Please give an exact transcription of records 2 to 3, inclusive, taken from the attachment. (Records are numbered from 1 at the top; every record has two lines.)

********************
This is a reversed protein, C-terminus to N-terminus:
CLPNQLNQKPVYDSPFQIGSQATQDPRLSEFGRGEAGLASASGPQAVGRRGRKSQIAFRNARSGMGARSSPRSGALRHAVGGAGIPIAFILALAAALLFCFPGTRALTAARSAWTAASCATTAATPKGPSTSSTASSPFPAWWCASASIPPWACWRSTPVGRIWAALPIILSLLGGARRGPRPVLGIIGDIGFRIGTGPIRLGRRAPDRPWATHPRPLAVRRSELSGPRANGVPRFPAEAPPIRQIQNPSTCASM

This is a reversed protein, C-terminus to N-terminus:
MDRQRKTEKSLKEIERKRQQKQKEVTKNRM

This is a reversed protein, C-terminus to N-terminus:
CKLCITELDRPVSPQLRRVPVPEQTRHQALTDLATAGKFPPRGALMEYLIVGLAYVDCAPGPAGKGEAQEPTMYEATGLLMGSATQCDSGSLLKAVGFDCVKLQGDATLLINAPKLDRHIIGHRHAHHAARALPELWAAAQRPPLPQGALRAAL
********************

This is a reversed protein, C-terminus to N-terminus:
MDRQRKTEKSLKEIERKRQQKQKEVTKNRM

This is a reversed protein, C-terminus to N-terminus:
CKLCITELDRPVSPQLRRVPVPEQTRHQALTDLATAGKFPPRGALMEYLIVGLAYVDCAPGPAGKGEAQEPTMYEATGLLMGSATQCDSGSLLKAVGFDCVKLQGDATLLINAPKLDRHIIGHRHAHHAARALPELWAAAQRPPLPQGALRAAL